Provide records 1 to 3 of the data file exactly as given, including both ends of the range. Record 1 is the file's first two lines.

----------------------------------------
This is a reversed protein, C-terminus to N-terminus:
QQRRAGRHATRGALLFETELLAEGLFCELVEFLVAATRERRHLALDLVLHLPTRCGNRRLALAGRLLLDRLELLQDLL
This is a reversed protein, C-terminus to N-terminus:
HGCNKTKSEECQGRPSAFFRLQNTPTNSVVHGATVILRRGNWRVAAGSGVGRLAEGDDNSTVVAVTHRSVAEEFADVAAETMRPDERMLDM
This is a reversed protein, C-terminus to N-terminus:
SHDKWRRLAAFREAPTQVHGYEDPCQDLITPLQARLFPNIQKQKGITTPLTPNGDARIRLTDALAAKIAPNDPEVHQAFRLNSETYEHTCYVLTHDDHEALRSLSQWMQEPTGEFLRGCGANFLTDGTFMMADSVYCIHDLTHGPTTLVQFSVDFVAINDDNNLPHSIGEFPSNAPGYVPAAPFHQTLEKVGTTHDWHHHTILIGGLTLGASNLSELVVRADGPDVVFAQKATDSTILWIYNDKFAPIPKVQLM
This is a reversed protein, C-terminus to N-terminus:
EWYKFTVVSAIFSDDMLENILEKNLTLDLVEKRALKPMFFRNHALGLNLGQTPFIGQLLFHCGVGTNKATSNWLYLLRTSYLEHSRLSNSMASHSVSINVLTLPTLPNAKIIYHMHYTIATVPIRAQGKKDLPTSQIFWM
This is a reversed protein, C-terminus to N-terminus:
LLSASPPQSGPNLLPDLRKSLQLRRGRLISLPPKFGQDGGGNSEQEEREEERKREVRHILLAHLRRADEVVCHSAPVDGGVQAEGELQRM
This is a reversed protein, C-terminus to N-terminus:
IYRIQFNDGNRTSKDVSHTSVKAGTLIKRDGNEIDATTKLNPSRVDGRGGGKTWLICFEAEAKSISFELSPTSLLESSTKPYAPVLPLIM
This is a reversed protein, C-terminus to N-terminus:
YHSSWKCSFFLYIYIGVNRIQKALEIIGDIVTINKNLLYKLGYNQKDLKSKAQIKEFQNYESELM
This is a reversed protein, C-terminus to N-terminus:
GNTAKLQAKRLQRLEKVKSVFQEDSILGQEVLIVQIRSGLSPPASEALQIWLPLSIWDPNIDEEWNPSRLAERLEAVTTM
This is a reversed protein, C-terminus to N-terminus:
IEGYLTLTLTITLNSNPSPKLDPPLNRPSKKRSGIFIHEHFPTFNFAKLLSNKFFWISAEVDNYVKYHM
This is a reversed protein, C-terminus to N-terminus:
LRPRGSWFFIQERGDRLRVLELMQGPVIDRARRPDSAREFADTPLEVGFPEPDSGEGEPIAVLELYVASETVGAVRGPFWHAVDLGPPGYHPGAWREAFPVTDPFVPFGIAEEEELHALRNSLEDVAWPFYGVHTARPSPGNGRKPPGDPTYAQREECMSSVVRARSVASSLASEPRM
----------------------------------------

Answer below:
This is a reversed protein, C-terminus to N-terminus:
QQRRAGRHATRGALLFETELLAEGLFCELVEFLVAATRERRHLALDLVLHLPTRCGNRRLALAGRLLLDRLELLQDLL
This is a reversed protein, C-terminus to N-terminus:
HGCNKTKSEECQGRPSAFFRLQNTPTNSVVHGATVILRRGNWRVAAGSGVGRLAEGDDNSTVVAVTHRSVAEEFADVAAETMRPDERMLDM
This is a reversed protein, C-terminus to N-terminus:
SHDKWRRLAAFREAPTQVHGYEDPCQDLITPLQARLFPNIQKQKGITTPLTPNGDARIRLTDALAAKIAPNDPEVHQAFRLNSETYEHTCYVLTHDDHEALRSLSQWMQEPTGEFLRGCGANFLTDGTFMMADSVYCIHDLTHGPTTLVQFSVDFVAINDDNNLPHSIGEFPSNAPGYVPAAPFHQTLEKVGTTHDWHHHTILIGGLTLGASNLSELVVRADGPDVVFAQKATDSTILWIYNDKFAPIPKVQLM